What is travel anxiety? How to combat it?
From difficulty in sleeping to feeling irritated, here are a few signs of travel anxiety. Know how to combat it.
Do you feel overwhelmed with the thought of a travel plan? With a trip due in the upcoming days, do you feel that you are not ready yet? Well, you may be facing travel anxiety. Addressing this, Therapist Carolyn Rubenstein wrote, "Vacation or travel anxiety refers to the feelings of stress or unease that some experience before or during a vacation. Coping with travel anxiety involves implementing strategies to manage and reduce your stress and anxiety levels." A lot of people feel extremely overwhelmed with the thought of a trip. Here are a few signs of travel anxiety to watch out for:
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Overwhelmed: The feeling of being overwhelmed with the thought of transportation, itinerary, accommodation and safety is a classic sign of travel anxiety.
Difficulty in falling asleep: This overwhelming feeling and travel anxiety often does not allow us to fall asleep or take rest. We are constantly making scenarios in the head of how things can go wrong. This habit of overthinking is also led by travel anxiety.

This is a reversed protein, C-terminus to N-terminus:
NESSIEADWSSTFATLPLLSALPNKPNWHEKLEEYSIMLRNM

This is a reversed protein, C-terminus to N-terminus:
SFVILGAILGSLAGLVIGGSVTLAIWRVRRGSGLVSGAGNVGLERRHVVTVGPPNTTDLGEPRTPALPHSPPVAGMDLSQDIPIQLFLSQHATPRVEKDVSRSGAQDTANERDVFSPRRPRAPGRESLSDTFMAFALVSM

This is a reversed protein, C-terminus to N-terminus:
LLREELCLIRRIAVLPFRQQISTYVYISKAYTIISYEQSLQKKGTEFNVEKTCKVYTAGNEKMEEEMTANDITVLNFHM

Feeling irritated: The pressure of planning and preparing for the trip can make us irritated with everything around us.
Double-checking travel details: We are constantly double-checking travel details, dates, and other things. We also constantly seek assurance from others and research excessively on the trip.
However, travel anxiety can be handled with a few strategies:
Plan in advance: It is important to not leave everything for the last minute. Take slow and steady steps in understanding and researching about the trip well in advance.
Seek support: Speak to a family member or a supportive friend about anxiety and understand how you can handle it better.
Set realistic expectations: "Understand that not everything will go perfectly according to plan. Embrace that there will be unexpected challenges or deviations from your itinerary. Flexibility and adaptability can help you navigate such situations with less anxiety," wrote Carolyn Rubenstein.